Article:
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Six Sigma and more: David Schwinn
'Tend and befriend,' not 'fight or flight' in stressful situations

This week, our daughter-in-law and the mother of two of our grandchildren was diagnosed with an aneurysm behind her left eye. Fear flooded over me. My column is also due this week. I write my column about things that are important to me. Nothing is more important to me right now.

As I thought of our situation, two remembrances came to me. The first was Ernest Hemingway’s For Whom the Bell Tolls (Charles Scribner’s Sons, NY: 1940). As part of the title, it quotes:

No man is an island, entire of itself; every man is a piece of the continent, a part of the main. If a clod be washed away by the sea, Europe is the less, as well as if a promontory were, as well as if a manor of thy friend's or of thine own were: any man's death diminishes me, because I am involved in mankind, and therefore never send to know for whom the bell tolls; it tolls for thee.

Although Hemingway seems to be focused on death, my fear and the fear of many is of any kind of loss. The quote brought up the second remembrance.

Paul Simon, in his song, “I am a Rock” (CBS, NY: 1965), describes a common reaction to loss. The song finishes:

I am a rock
I am an island
And a rock feels no pain,
And an island never cries.

Simon’s sentiment in the song, partially describes the “fight or flight” reaction to stress proposed by physiologist, Walter Cannon in the 1930’s (Nancy K. Dess, “Tend and Befriend,” Psychology Today, September 1, 2000, retrieved October 17, 2010) and, since then, generally accepted as the most common reaction to stress.

That is the kind of culture I found when I started working at Ford Motor Company in the early 1970s. The stress within the company created an “attack” culture. The common approach to survival in the area where I worked was to achieve promotion and power. These were achieved by outstanding accomplishments, but most commonly on the backs of potentially competitive employees. It seemed almost like our current political environment, where it was more important to make another employee--any employee--or another part of the company look bad, than it was to do something for the good of the company. Thank God, Phil Caldwell and Don Petersen began to change all that, at least a little, beginning in the 1980s.

I continue to see this kind of behavior. I was recently involved with a change in management that created stress and fear. An outside facilitator was brought in to work with the employees to try to find a solution to the various problems that had arisen. The employees in the session were so stressed that they initially refused to talk because they were afraid to speak in front of the other employees. This “fight or flight” reaction is not useful, but it continues to be too common.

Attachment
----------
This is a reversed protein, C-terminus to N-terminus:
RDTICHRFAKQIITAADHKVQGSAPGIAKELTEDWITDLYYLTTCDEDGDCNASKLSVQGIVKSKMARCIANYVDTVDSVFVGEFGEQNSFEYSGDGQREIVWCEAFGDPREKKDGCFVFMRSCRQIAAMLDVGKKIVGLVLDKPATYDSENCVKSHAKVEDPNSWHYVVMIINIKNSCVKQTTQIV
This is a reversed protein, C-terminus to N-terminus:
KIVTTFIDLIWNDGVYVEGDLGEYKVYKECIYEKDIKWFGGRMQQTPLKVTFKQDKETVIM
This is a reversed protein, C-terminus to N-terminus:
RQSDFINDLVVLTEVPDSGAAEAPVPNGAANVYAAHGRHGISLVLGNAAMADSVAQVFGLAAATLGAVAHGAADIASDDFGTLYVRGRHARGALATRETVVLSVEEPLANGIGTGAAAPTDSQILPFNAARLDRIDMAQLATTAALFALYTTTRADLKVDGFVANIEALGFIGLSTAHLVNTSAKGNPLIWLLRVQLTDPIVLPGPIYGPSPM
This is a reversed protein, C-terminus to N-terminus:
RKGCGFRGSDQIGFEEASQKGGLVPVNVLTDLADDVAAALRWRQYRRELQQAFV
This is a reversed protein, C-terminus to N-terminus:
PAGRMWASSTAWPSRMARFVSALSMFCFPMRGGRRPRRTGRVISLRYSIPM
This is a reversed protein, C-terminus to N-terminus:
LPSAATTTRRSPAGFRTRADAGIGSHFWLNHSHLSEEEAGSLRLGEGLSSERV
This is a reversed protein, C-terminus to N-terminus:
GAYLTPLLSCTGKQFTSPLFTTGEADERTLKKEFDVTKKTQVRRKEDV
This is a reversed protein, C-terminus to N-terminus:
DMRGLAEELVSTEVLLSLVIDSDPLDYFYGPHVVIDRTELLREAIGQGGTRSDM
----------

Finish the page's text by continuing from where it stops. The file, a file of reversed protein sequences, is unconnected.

More recent research (Dess) has revealed that the “fight or flight” response tends to be a male reaction to stress. Since most of our organizations come from male-dominated cultures and many times, women feel that they must adopt this culture in order to succeed in organizations, it makes sense that our organizations fall into “fight or flight” behavior in stressful times. But this recent research also found an alternative response to stress.

The research found that women tend to react to stress with “fight or flight” less often than men. Women more often appear to tend to vulnerable offspring and to more tightly connect with peers. This phenomenon has been summarized as “tend and befriend.” Furthermore, there seems to be evidence that this “tend and befriend” response is deeply rooted in the evolution of social mammals. We all know that we all, both men and women, have both masculine and feminine qualities within ourselves. We can all choose to “tend and befriend.” We have a recent, magnificently lovely example of this choice.

Upon arising from the 70-day ordeal of the Chilean mine collapse, foreman Luis Urzua, 54, described the hellish experience, but he knew what his job was. Some of the miners became worryingly depressed and often sank into dark moods. Urzua said his job was to keep them focused and raise their spirits by keeping everyone talking. He was successful. All 33 miners survived (Andrew Gregory, Chile mining foreman Luis Urzua tells how they survived on tiny rations in underground hell, October 15, 2010, retrieved October 17, 2010).

These are days of stress. The world economy is worse than it has been in decades. “Tend and befriend” works better than “fight or flight.” Give it a try.

As always, I treasure your thoughts and questions. I’m at support@pqsystems.com.

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